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Radio Habana Social Club, a Bohemian Mission Cafe, Has Closed (For Now)

The owners hope to return after a seismic retrofit

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The latest seismic retrofit casualty

Radio Habana social club, a quirky Valencia Street cafe with great sangria and catch-as-catch-can hours, has closed for a mandatory seismic retrofit. It’s the most recent in a slew of businesses shuttered for the earthquake safety upgrades required by the city (there’s upcoming deadline that could be responsible for the flurry of closures). Radio Habana’s owners are fundraising their lost income during the renovations (which could take months) to help them return afterward. And last weekend they sold off items from their strange and cool art collection at nearby cafe Manny’s, earning almost $1,000.

Excelsior empanadas maker goes on a Mission District buying spree

The space at 3372 19th Street occupied for decades by Bissap Baobab has a new owner: Peruvian empanadas maker El Porteño Chifa Peruana. They’re located in the Excelsior— and not to be confused with another empanadas maker also called El Porteño (located in the Ferry Building and elsewhere). El Porteño purchased the Baobab space from owner Marco Senghor, who struck a plea deal last week in an immigration case that’s embroiled him and the restaurant. Baobab will close — it’s unclear when — but its neighbor, Little Baobab, will remain. Meanwhile, El Porteño Chifa Peruana also purchased another nearby building, the home of Alba Ray’s on Mission Street. Alba Ray’s, a Cajun restaurant, has no immediate plans to move, but just dedicated itself to weekend brunch only while it changes concepts.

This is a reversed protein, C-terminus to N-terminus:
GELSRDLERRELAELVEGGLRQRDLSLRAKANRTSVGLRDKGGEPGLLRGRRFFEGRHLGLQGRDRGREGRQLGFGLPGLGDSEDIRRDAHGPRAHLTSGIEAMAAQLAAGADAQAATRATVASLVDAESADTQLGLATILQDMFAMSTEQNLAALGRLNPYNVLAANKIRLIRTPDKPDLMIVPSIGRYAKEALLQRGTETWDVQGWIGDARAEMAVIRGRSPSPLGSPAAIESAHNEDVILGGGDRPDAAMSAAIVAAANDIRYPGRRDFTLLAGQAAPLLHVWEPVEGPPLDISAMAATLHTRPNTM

White Rabbit adds live music

Marina District cocktail parlor White Rabbit, decorated with nods to the space’s musical history as an historic live venue, is now a venue again, sort of. At least it is on Wednesday nights, when a new music series from 7 p.m. to 9 p.m.

A play set in refugee camp’s restaurant

The Jungle has transformed San Francisco’s Curran theater into a replica of a refugee camp in Calais, France — specifically, the Afghan restaurant at that refugee camp. That’s where playwrights Joe Murphy and Joe Robertson visited, in 2015, to interview refugees from all over the world as they made their makeshift home. The Jungle opened last night, with theatergoers sitting at tables in the “restaurant” while the performance surrounds them. It runs through May 19.

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